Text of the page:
Students are to be offered classes in “ecological grief” at a leading Russell Group university, The Telegraph can reveal.
The University of Exeter is rolling out a new workshop that is “providing support to students suffering from climate anxiety and ecological grief”.
The class, called “transformative education for sustainable development”, is the first of its type at Britain’s group of 24 top-flight, research-intensive universities.
But insiders have accused bosses of making students’ mental health worse with “catastrophisation”.
The Telegraph has seen an email sent by Tim Quine, Exeter’s deputy vice-chancellor for education, to up to 1,000 staff in the faculty of humanities, arts and social sciences, the largest of three faculties at the Devon university, advertising the class on Jun 16 which is being run in-person and online.
Mr Quine “encouraged” staff to sign up to the voluntary workshop which would also discuss “racial and social justice” form ideas to roll out “sustainability and transformative education generally” across the wider curriculum.
A university spokesman told The Telegraph it would involve “essentially a discussion and conversation about climate anxiety and ecological grief which is real for some people, including some scientists working on loss of nature, coral reefs and people’s homes, for example”.
“Our focus is very much on solutions and action, and this is an ‘education incubator’ project, which looks at innovative ways for collaboration between students and staff,” the spokesman added.
An “introductory workshop” on the topic also took place in March.
But it has come under fire from some inside the university. One Exeter academic told The Telegraph: “University technocrats now need to step back from directing the nature of debates on campus and reinforcing the view that students are endlessly vulnerable.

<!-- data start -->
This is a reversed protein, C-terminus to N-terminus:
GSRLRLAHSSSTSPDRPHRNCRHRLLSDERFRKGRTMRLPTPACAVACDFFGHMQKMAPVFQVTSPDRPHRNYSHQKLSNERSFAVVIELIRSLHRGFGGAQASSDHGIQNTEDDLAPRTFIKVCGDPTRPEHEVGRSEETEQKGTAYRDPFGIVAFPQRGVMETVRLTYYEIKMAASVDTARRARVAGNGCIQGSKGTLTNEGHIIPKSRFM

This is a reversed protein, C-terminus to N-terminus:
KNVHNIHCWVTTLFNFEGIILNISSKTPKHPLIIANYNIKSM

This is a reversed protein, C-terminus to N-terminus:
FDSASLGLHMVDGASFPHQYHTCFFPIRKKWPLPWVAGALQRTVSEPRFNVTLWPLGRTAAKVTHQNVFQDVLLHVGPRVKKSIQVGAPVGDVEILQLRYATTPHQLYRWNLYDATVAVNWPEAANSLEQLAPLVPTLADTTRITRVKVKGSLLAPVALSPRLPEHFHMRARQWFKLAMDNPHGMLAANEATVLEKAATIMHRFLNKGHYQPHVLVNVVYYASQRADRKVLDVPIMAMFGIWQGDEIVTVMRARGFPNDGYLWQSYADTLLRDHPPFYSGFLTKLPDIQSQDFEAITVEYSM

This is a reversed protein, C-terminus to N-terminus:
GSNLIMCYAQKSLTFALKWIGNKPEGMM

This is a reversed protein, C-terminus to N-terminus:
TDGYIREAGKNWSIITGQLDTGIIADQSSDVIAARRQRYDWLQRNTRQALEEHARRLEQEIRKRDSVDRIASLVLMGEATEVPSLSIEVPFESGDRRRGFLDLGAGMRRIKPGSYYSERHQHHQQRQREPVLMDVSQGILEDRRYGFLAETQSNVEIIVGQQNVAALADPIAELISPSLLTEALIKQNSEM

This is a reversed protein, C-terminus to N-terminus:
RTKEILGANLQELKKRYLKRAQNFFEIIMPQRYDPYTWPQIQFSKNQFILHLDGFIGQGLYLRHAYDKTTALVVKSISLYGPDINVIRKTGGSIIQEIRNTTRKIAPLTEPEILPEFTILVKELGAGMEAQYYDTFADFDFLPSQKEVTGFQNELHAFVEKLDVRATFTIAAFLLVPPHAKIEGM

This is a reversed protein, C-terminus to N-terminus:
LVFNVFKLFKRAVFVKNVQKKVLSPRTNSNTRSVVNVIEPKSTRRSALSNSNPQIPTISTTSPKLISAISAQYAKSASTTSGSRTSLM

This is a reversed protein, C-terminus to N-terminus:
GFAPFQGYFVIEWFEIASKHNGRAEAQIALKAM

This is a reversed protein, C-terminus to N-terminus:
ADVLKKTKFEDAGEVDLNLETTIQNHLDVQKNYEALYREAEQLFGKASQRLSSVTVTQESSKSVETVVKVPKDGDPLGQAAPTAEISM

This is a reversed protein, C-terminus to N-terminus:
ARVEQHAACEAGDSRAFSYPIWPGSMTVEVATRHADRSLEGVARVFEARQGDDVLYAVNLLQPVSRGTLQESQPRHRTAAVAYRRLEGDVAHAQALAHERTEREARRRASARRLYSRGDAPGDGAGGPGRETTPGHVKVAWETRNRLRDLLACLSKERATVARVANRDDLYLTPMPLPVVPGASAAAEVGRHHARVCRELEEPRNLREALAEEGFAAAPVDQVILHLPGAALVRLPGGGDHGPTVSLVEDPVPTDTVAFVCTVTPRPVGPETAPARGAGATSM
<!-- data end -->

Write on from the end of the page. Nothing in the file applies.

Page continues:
“Catastrophisation is not good for mental health and does not build the kinds of adult resilience our graduates need and that employers expect. Telling students the sky is falling is partially to blame for the mental health epidemic now plaguing British campuses.”
Jack Barwell, 20, a politics student and president of the speak easy society at Exeter, said: “Ecological grief classes are just the latest example of university culture prioritising students’ welfare in ways that damage speech.
“I want to see everyone’s views welcomed and that’s why I believe open debate is the only way to settle these issues.”
A handful of other universities have provided classes in “eco-anxiety” or “climate anxiety”, including Derby and East Anglia, but “eco grief” is a new concept amid fears of worsening wellbeing on some campuses.
The University of Exeter added in a statement: “This is an entirely voluntary workshop and a collaboration between students and staff to tackle the global climate and ecological crisis which is science fact.
“We are proud of our leadership on climate science and our focus on solutions, including our recent ranking as the number one higher education institution in Europe for climate action based on the UN’s Sustainable Development Goals.
“Discussion, collaboration and high-quality research on the biggest challenges of our time is all part of the education offer at the University of Exeter.”